- A huge number of capillaries distribute the blood to the tissues.
- Veins carry blood with less oxygen at low pressure back to the heart.
- Capillaries connect high pressure arteries to low pressure veins.
- At birth, the skin on top of the AVM may be pink or red. Over time, the skin will look dark red or purple.
- An AVM can affect a small area, such as a lip, or it may take up an entire arm or leg.
- The skin over the malformation usually feels warmer than other skin.
- A pulse from the heartbeat may be felt under the affected area.
- Swelling and pain
- Crusting and bleeding on skin
- Severe bleeding (hemorrhage)
- Headaches and other neurological symptoms if the AVM is in the head
- Heart failure may develop due to the large amount of blood that flows through the AVM
- Embolization. Embolization can be used to treat the AVM, or to prepare it for surgery. A tiny catheter inserted into the patient’s artery is used to inject material into the abnormal blood vessels to close them.
- Sclerotherapy. A chemical is injected into a blood vessel. This will damage the inside of the vessel so blood cannot flow through it. The vessel will then collapse and form scar tissue.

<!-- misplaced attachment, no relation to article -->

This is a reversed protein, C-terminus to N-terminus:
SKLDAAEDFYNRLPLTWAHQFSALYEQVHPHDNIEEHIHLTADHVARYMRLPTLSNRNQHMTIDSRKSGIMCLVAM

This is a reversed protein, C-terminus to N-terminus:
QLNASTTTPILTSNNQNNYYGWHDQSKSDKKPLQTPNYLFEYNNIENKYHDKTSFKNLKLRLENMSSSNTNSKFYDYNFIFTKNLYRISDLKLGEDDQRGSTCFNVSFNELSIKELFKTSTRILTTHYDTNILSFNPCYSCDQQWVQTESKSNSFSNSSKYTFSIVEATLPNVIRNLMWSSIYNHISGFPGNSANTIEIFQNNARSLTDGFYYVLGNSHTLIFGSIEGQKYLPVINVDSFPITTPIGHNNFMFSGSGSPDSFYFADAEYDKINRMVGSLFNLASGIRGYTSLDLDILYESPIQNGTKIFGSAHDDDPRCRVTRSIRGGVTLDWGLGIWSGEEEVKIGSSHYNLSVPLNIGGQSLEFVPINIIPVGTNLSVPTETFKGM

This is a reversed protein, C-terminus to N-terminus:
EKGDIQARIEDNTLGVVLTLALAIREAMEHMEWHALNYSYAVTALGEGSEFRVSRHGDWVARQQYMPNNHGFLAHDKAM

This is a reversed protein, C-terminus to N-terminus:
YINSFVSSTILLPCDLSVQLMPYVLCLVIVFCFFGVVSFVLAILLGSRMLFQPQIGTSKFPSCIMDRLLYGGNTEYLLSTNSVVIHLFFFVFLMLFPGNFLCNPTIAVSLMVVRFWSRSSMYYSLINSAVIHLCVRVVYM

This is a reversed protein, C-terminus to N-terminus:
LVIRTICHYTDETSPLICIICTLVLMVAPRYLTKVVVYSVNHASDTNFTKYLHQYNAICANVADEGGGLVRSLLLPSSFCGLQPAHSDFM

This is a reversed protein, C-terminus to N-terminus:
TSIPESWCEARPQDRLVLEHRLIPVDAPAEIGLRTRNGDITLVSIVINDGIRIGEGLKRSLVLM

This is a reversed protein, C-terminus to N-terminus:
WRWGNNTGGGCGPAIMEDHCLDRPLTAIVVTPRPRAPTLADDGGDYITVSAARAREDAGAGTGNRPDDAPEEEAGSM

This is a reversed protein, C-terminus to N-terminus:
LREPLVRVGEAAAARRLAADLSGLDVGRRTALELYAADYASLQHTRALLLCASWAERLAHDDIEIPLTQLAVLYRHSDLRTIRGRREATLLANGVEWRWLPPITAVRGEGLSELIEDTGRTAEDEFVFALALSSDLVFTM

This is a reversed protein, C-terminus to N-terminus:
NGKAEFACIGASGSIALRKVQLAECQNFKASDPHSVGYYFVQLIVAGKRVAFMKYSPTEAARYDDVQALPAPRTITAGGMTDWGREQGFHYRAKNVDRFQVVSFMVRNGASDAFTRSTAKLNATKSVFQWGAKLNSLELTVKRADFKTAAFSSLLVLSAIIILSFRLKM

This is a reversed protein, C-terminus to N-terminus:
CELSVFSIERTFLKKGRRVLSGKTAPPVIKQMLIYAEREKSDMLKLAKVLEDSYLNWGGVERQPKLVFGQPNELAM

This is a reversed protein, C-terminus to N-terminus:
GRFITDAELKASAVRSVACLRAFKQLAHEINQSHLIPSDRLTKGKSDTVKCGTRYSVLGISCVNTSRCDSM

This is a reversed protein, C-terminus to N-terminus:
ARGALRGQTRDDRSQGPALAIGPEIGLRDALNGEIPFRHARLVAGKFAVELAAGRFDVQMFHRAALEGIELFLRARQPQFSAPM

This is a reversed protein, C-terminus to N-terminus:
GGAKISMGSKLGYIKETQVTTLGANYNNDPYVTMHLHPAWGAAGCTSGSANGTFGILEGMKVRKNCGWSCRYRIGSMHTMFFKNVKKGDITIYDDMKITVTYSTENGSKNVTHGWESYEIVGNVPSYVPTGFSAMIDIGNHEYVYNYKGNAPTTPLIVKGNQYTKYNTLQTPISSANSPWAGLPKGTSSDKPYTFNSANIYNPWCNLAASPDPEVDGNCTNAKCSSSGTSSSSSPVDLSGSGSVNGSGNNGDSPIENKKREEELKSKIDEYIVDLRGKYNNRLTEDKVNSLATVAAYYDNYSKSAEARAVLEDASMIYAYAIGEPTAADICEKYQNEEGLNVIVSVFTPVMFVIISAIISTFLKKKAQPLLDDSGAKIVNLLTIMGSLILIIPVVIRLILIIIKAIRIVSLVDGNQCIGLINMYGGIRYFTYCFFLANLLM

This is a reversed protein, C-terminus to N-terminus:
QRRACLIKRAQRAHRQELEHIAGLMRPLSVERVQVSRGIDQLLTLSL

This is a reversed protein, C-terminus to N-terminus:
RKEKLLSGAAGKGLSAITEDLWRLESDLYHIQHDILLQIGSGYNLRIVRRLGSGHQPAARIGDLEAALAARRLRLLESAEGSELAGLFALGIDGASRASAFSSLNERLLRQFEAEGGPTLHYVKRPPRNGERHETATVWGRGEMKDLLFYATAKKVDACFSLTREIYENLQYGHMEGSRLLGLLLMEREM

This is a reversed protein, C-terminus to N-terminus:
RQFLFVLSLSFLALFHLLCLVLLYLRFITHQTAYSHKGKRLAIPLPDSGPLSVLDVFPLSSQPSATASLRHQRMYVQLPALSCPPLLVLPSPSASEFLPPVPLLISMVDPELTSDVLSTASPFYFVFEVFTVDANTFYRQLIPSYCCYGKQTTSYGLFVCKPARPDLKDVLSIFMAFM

- Surgery. Surgery will remove as much of the AVM as possible. Several surgeries may be needed to remove the entire AVM.
Are there other problems that are linked to AVMs?
Some AVMs may be linked to a group of problems called a syndrome. Your doctor will ask you questions about the family health history. Some of the syndromes linked to AVMs are Hereditary Hemorrhagic Telangiectasia, Capillary Malformation-AVM, Bannayan-Riley-Ruvalcaba syndrome, Cowden syndrome and Parkes-Weber syndrome.
Call your child’s doctor, nurse, or clinic if you have any concerns or if your child has:
An infection that will not heal
Bleeding that will not stop
Special health care needs not covered by this information
Read more about arteriovenous malformations (AVM) at the Children’s Hospital of Wisconsin’s web site.